In my previous post, I had related the story about how I had received a truck load of beekeeping equipment and that I was hoping my “Mother Hive” would swarm. Today as I was suiting up to do a few things with the new hives, I heard a really loud buzzing and my attention was drawn to one side of the garage. When I looked, I noticed a huge “tornado” of bees – I knew instantly that my large hive had swarmed. The only thing now was to wait to see if they went into one of the boxes they had been investigating over the past few days. And sure enough, they did. They went right in, they went directly from the main hive to one of the new ones I had set up only days before.
I should have grabbed the tri-pod when I went in to grab the camera, but hindsight is 20/20. Please forgive the shakiness, I was in a rush to capture this incredible “force” of nature. If you’ve never stood in the middle of a swarm of bees, it is an incredible rush. Thousands of bees flying, buzzing,
The whole process took a while as the swarm was actually very large, but they went in and got settled. Such a neat experience and I am grateful to have been outside and able to observe the swarm when it occurred.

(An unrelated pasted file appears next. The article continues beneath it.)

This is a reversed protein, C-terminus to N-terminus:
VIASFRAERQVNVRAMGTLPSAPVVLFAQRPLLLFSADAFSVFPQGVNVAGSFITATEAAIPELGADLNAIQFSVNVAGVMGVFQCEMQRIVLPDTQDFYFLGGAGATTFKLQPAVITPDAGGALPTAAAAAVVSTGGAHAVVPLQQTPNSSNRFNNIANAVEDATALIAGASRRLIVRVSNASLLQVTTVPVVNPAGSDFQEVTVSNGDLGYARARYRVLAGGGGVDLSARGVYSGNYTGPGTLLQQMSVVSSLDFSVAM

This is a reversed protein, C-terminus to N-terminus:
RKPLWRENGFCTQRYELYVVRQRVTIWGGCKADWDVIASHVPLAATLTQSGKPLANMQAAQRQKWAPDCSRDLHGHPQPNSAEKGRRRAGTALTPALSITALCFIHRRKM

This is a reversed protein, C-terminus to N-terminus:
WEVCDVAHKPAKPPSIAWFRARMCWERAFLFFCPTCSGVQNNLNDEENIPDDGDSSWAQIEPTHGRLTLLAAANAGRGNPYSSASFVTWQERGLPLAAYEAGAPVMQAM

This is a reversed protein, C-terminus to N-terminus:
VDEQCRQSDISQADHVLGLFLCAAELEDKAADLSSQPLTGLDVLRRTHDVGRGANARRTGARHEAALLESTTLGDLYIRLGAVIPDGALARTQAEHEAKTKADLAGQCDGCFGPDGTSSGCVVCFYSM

Earlier this spring I went into what I am calling the “Mother Hive”. Lots of queen cells so I figured she was going to swarm. Actually, I was hoping she would as I really did not want to do a split. The 20 thousand dollar question was whether or not I would be able to catch it if it did swarm.
Thanks to Rick F. for a bounty of equipment.
This spring (May specifically) Maryland has had rain. Rain, endless rain, day after day rain; and it prevented me from getting down to Southern Maryland to pick up some used bee equipment from my friend. I had used up all of my supplies on the three new packages, and the swarm I caught at a neighbor’s place earlier in the month. Long story short, I was able to pick up a truck load of equipment to inject new life into my dwindling equipment supply. It took days to unload and sort through all of the stuff. Boxes and boxes of drawn comb, inner and outer covers, bottom boards, and even some in hive feeders. My friend is going from a 10-frame box to an 8-frame set up. None of this stuff was going to work for him anymore. My gain completely!
So after everything was sorted and cleaned, I had enough drawn comb to set up 4 separate hives as possible options just in case that Mother Hive decided to swarm. Since the bees were investigating the equipment while it was in the truck, I was hopeful that once I had set everything up, they would continue to be curious. It didn’t take long before I noticed they were definitely checking out all of the boxes, but two specifically – the top left, and the bottom right. All I could do was wait and see what would happen. And four days later in happened…click the bee for the rest of the story.